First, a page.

It should be clear that establishing an EoI pool would require substantial investment and, if even moderately successful, would be costly to run. Countries employing EoI models impose user fees in the migration system which have helped to subsidise the cost of developing the platforms. Further, the platforms were designed to help manage a case load more effectively, freeing up resources which were previously dedicated to screening applications. As there is no current pool in the EU, introduction of one would represent a new cost. As the argument for the pool is to favour international recruitment, there is a strong argument against imposing fees. This means that the platform would require initial and ongoing funding.

The basic EU-wide EoI system would also require the commitment of political capital from EU institutions and interested Member States’ governments not only to obtain the necessary resources but also to ensure the requisite participation of employment bodies.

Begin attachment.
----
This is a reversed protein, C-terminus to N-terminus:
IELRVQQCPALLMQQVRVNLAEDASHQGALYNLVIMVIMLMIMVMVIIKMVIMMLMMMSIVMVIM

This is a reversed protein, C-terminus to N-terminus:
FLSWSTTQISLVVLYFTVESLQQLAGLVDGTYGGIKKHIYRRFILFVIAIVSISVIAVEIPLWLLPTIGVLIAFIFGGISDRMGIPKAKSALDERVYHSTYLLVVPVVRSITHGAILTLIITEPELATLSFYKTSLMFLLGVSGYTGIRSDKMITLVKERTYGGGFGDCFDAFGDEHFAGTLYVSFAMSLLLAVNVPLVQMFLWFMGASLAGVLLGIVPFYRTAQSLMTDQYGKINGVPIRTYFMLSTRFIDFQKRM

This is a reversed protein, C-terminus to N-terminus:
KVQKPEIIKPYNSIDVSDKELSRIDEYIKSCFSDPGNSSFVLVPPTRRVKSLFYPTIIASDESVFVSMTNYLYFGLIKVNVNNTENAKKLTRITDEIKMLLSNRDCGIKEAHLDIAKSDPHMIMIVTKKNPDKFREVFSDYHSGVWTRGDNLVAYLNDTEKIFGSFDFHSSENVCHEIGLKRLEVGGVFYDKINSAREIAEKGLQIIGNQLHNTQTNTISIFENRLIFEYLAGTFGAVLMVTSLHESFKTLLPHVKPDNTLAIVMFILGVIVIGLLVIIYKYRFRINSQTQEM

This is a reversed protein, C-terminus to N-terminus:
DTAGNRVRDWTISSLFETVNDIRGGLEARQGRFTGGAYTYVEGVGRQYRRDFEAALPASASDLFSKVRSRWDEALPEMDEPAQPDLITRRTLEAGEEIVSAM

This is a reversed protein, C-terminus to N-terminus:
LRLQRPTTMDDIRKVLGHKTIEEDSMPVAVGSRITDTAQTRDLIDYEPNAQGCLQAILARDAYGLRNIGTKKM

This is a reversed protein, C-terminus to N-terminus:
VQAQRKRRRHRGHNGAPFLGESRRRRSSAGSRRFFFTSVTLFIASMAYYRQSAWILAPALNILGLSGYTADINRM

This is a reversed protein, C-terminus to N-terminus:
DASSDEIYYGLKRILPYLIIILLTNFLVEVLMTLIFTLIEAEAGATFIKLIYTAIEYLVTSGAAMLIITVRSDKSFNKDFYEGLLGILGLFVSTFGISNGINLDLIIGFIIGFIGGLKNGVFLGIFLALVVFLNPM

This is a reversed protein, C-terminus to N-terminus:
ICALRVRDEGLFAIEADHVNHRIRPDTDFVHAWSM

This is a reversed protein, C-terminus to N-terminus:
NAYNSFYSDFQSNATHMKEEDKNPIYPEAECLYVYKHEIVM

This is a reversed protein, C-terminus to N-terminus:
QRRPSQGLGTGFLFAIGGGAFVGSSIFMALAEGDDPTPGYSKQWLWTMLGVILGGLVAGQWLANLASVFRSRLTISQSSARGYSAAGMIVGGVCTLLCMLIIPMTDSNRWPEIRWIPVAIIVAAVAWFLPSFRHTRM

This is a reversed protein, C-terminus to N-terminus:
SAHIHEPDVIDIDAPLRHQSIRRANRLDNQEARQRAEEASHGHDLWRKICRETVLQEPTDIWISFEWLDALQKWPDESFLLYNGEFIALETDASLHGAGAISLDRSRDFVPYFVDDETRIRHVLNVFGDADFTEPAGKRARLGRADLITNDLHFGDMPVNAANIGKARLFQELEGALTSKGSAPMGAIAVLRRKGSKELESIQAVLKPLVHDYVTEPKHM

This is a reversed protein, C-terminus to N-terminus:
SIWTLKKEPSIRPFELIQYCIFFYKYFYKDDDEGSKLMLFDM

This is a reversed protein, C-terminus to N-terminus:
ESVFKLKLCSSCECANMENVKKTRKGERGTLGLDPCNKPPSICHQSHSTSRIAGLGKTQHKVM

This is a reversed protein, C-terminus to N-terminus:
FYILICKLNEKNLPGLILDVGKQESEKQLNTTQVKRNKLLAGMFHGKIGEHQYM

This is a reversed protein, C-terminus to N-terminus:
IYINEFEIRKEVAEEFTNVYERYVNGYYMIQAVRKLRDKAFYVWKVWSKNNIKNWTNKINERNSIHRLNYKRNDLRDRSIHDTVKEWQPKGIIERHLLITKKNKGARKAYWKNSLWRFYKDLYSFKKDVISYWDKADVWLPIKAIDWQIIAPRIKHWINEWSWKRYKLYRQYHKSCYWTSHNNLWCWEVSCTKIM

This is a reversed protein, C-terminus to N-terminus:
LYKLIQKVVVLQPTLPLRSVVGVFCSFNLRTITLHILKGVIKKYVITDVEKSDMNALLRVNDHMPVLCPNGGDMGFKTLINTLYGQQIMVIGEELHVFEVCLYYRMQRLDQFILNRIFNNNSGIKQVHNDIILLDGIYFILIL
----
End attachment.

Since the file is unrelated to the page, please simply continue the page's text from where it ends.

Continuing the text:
Added value

The EU-wide EoI system in this section would perform two key functions for improving skilled labour migration management across the EU:

  • pre-screen migration candidate and recruiter credentials;

  • facilitate and enhance the quality of international employment matching.

Neither function is directly related to legal migration, but improve the effectiveness of labour migration in meeting skill needs by reducing the information barriers which hamper international recruitment.